BSL Bricks is a LEGO store in Hardinxveld-Giessendam in the Netherlands. They buy second-hand LEGO from all over Europe and sell it in their store or on BrickLink.
When BSL Bricks buys the LEGO, it is often a big container full of all kinds of LEGO. They sell it by brick, so the LEGO gets sorted in their store by hand. They believe this can be done faster and would like to have a machine to sort the second-hand LEGO. They would like to have the LEGO sorted into 5 categories, blocks (2 by something bricks), bricks (1 by something bricks), sheets (plates of 2 by something or bigger), plates (1 by something plates) and tiles (flat plates or sheets).
There were several challenges while making the machine. The machine was to be made as inexpensive as possible. This meant the first concept of multiple conveyor-belts was too expensive. So it was necessary to get creative in order to make the machine.
The different sizes, very large or super small, of the LEGO also proved to be a problem. If everything was put in the machine, it would jam the machine. It was decided to sort the LEGO in size before putting it in the machine. A wooden sif to sort the LEGO in 6 different sizes was made.
To recognize the LEGO machine learning was used. The first cameras were to cheap and could only make blurry pictures. More advanced cameras were ordered, which were able to take clear enough pictures to train a machine learning model.
After we made the pictures we started annotating them in Roboflow and train them in Google COLAB. After making a first model a second model was made with different settings and more pictures. Unfortunately the accounts of both sites got blocked due to being a big user. New accounts were made, but all 2.500 images had to be annotated again.
Another difficulty of machine learning was the model. The used model made with YOLOv5, but after some time it became clear YOLOv5 was not the best model to use for this problem. Due to time limitations it was decided to continue with this model.
Our solution consists of 2 solutions, a sif and a machine. Before putting the LEGO in the LEGO sorter it is sorted by size by using a manual sif.
In the HMI you can decide what category of LEGO you want to sort and in which container.
The LEGO machine consists of 4 components, a hopper, a feeder, a vision box and a separation station.
The LEGO is poured into a hopper which will push it upwards in batches via a small conveyor-belt. To make the machine low-cost a LEGO conveyor-belt was used.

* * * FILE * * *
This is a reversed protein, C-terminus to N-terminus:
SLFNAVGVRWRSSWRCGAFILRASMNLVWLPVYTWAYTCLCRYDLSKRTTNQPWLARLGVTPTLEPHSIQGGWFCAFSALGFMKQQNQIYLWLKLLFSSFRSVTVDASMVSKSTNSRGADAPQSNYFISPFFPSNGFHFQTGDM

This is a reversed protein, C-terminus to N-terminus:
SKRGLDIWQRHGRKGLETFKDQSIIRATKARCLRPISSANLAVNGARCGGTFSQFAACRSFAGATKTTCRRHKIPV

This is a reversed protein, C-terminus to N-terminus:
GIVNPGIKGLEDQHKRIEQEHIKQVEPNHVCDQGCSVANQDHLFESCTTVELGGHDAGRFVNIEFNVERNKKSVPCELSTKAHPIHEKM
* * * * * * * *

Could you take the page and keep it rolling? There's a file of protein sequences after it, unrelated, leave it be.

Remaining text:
From the hopper it falls into the feeder. This contains two vibrating v-gullies, which singulate the LEGO. They vibrate thanks to small motor with an off-centre mass and leaf springs. In between the gullies, slides are mounted to guide the LEGO from one gully to the other. The feeder delivers the singulated LEGO to a conveyor-belt. Two IR sensors start and stop the hopper and feeder to provide distance between LEGO and a constant feed of LEGO. This ensures that only one LEGO block enters the vision box at the same time.
When the IR sensor in the vision box is triggered, pictures of the LEGO will be taken with 3 different cameras. All three pictures are put in a machine learning model. All pictures are classified and compared. If all three pictures are classified as the same piece, it is easy to define what category this brick is. If the three classifications are not the same, the classification with the highest percentage is taken. Anything else will be classified as unrecognised.
If the LEGO is recognised as a certain category, the separator of the corresponding container indicated by the HMI will open and grab the LEGO. The separators are clad in TPU to maximize the grip of the separator. If the LEGO is not selected to be sorted in a container or is not recognised it falls of the end of the conveyor-belt into a miscellaneous container.
This machine is a proof of concept that can also be used immediately in the store. Though this machine can definitely be upgraded.
First of all, the machine learning model isn’t optimal and can be improved by adding more pictures and using another more suitable model like a convutional network.
Secondly, the feeder works well but has difficulty with tires because of the frictional difference. An optimazation is required in order to make the machine truly universal. It is also beneficial to do a more in depth investigation about the vibrations of the feeder. Sometimes the feeder has a cluttered up batch of LEGO or a big gap.
Thirdly the belt of the conveyor has to be replaced. The standard black belt did not go well with the taking of the pictures, so a white film was glued onto the conveyor. This film is prone to cracking, so this is not a long term solution. The solution would be to replace the belt on the conveyor with a white one.
The last recommendation is improve the separation station. The separators sometimes don’t grab the LEGO well enough and they lose the LEGO or the LEGO gets stuck in between the separators.
Despite the fact we ran into some problems we were able to make a machine which can sort LEGO into the five main categories asked by the client. We are happy to provide BSL Bricks with a machine that can sort their second-hand LEGO, so this doesn’t have to be done by hand anymore.
We would like to thank BSL Bricks for giving us this great project. Likewise we would like to thank our supervisor Jan Baan for his great input to this project. Jan is really creative, and experienced as we have noticed and it has been great working with him throughout the whole project. Also we would like to thank the staff of the workshop from the Hague University of Applied Sciences for using their facilities and tools during this project. And of course we would like to thank our teachers Thijs Brilleman, Mathijs van der Vegt and Guus Paris for their technical support and feedback.